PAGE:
Stop Blaming Mexicans

One of the most often misused words in the United States is “Mexican.” For many it can mean someone of Mexican descent, or a Mexican-American. But what it really means and how it should be used is someone who holds Mexican citizenship. Hyphenated Americans are all American citizens regardless of their country of origin, or ethnicity. Because many tend to forget this reality, much of the national debates on language – Spanish – and the misuse of taxpayer resources tends to blame the wrong people, i.e. Mexican citizens.

My piece on Carlson Tucker’s monologue on diversification elicited much pushback, as I expected it to. But I soon realized a common theme, “it’s the fault of the Mexicans.” “Mexicans do this, Mexicans cause the problem” was the recurring argument. To those that I engaged with about the post, I asked a simple question, “are they Mexican citizens,” to which the reply was silence. I persisted, are we discussing Mexican-Americans, or Hispanics of Mexican descent, or is the argument about Mexican citizens.

This is an important distinction that led the argument down a path many did not expect.

Whether the reader is against the misuse of taxpayer funds in schools or in the healthcare industry or is overwhelmed by Spanish speakers or another culture it all boils down to one simple fact no one wants to acknowledge, much less admit.

Only U.S. citizens can make changes to the system.

As a Mexican citizen, living legally in the United States, I can rile against Donald Trump or complain about the immigration system, but I can do nothing about it.

I can’t vote, so my words, or complaints, are just that.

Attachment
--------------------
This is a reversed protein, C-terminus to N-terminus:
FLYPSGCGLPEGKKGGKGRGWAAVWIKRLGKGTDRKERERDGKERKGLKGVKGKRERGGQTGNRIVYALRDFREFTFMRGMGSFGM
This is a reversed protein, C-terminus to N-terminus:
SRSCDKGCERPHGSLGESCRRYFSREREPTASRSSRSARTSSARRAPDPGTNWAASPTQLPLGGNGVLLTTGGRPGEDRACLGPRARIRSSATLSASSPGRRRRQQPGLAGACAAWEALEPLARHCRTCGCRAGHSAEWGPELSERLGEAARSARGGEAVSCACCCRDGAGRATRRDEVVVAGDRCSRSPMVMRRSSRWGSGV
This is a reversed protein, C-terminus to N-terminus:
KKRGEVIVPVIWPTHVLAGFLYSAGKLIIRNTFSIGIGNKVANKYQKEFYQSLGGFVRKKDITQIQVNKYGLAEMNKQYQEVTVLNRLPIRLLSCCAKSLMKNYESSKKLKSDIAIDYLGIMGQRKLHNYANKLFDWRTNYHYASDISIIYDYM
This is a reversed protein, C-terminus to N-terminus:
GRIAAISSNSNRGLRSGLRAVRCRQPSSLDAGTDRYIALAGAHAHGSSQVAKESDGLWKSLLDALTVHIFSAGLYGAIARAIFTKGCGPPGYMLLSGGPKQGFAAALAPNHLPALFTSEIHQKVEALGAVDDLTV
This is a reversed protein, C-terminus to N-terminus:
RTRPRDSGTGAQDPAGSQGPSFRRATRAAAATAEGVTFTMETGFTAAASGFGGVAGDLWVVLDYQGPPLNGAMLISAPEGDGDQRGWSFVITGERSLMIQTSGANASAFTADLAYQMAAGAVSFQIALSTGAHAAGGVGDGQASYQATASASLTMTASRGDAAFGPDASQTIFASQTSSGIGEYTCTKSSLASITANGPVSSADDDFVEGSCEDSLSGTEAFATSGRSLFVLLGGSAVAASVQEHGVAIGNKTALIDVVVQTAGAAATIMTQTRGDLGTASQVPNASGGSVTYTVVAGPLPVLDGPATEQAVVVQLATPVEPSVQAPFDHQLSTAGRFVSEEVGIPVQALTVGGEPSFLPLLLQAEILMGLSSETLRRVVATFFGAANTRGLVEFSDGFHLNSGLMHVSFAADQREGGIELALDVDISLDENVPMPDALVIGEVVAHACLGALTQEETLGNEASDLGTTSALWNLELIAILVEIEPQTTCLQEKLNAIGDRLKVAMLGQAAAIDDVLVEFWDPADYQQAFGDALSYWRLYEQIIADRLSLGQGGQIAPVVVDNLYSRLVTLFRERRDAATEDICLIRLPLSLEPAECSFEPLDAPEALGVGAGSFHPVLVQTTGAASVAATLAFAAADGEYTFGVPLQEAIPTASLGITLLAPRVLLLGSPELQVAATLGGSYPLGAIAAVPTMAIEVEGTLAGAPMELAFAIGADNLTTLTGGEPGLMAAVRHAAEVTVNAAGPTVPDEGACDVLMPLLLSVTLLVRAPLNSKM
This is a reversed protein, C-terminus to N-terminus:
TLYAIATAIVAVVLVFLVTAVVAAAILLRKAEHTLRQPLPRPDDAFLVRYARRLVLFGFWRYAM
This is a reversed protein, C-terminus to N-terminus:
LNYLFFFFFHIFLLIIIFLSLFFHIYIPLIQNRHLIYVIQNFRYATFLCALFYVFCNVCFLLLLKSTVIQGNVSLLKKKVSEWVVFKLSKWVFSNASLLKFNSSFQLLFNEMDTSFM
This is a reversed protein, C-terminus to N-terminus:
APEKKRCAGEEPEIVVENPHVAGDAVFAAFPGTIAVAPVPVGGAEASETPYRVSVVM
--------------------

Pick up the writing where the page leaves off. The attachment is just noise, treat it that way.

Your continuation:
Digest that for a moment and let’s look at specific examples.

Many complain about the pressure on the taxpayers to fund benefits such as healthcare. Invariably they blame immigrants as the cause of the burden. Let’s forget, for a moment, that many of the benefits that voters complain as abused by immigrants are benefits that are not supposed to be available to immigrants under the existing laws of the country. Even if there is some abuse by the immigrant population, remember, an immigrant is a foreign citizen, it cannot account for all the abuse.

Take the school systems, for example. Many complain that immigrants overwhelm the school systems across the country resulting in higher taxes. I disagree, but let’s put that aside for the moment. The laws and the regulations governing how school districts use taxpayer monies are made by U.S. citizens, not immigrants. An immigrant cannot make laws in the country.

Some voters and politicians have realized this, and thus, the debates have expanded to include the argument about chain migration, arguing that citizen children of immigrants vote in processes that puts pressure upon the U.S. voters. But here is the problem with that argument, only a U.S. citizen can make laws.

And, therein lies the elephant in the room with the arguments over the abuse of taxpayer funds, sanctuary cities or even the prevalence of the Spanish language in some communities, the situation was created and is kept by U.S. citizen voters, not immigrants.

As is usual when such a clear argument is laid out, there will be those that will argue that immigrants illegally vote, trying to nullify the point of this post. But again, even it voter fraud was such a problem, it all comes down to the U.S. citizens that allow it to happen, via incompetence or governance.

So now, you can stop blaming the Mexican citizens and all other immigrants living in your communities for the problems you perceive and place the blame where it really belongs, the U.S. citizens that make laws in this country.